C3D Toolkit is our recently-introduced JavaScript-based demo application that we’re using to showcase CGM.  I’ll talk more about C3D Toolkit in another post; the important thing to know is that the one of its goals is to give us a platform to perform AppDD.  The extensions that we write in C3D Toolkit are very high-level; the intent is that the functionality that might appear behind a GUI button in a customer application should correspond to a single C3D Toolkit extension.

laser scannerOur first step in the AppDD process was to get a 'storyboard' from Ray of the entire workflow(s) that he wanted to show.  This turned out to be a 1 page e-mail describing the steps of the demo.

Our next step was to generate proposed demo scripts.  One of our team went off and wrote a straw man of what he thought the actual javascript code for the demo should be.  Then, in the spirit of teamwork, we all gathered around a pairing station and criticized his straw man :)  In particular, we had to decide exactly what the return value was for each call to a JS extension, and what the screen would be showing at each stage.  And this is where we saw the true value of AppDD take hold – when we started thinking about highlighting a set of garbage points that we’d selected for removal.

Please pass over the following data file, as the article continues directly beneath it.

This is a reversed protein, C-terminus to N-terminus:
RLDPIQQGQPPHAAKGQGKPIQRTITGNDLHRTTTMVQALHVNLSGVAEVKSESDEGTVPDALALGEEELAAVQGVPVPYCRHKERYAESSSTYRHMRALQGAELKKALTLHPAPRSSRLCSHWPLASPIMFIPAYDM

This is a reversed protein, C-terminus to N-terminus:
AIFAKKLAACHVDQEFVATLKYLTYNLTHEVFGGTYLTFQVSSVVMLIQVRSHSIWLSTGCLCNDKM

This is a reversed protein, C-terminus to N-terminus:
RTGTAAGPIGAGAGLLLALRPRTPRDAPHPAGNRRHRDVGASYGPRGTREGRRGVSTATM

When we originally estimated the project, we thought it would probably take a single two-week iteration, because the hard algorithmic work had already been done in Phase 1.  What we hadn’t realized is that we would need a new “part management” layer in the application to manage e.g. the bookkeeping associated with assigning different colors to different parts of the cloud in a point cloud document.  Our focus on storyboarding the entire demo first caused us to notice this mistake up front, while we had time to adjust our estimates.  It also allowed us to rough out the design up front, rather than generating a lot of code and architecture churn as we incrementally discovered unanticipated workflow requirements.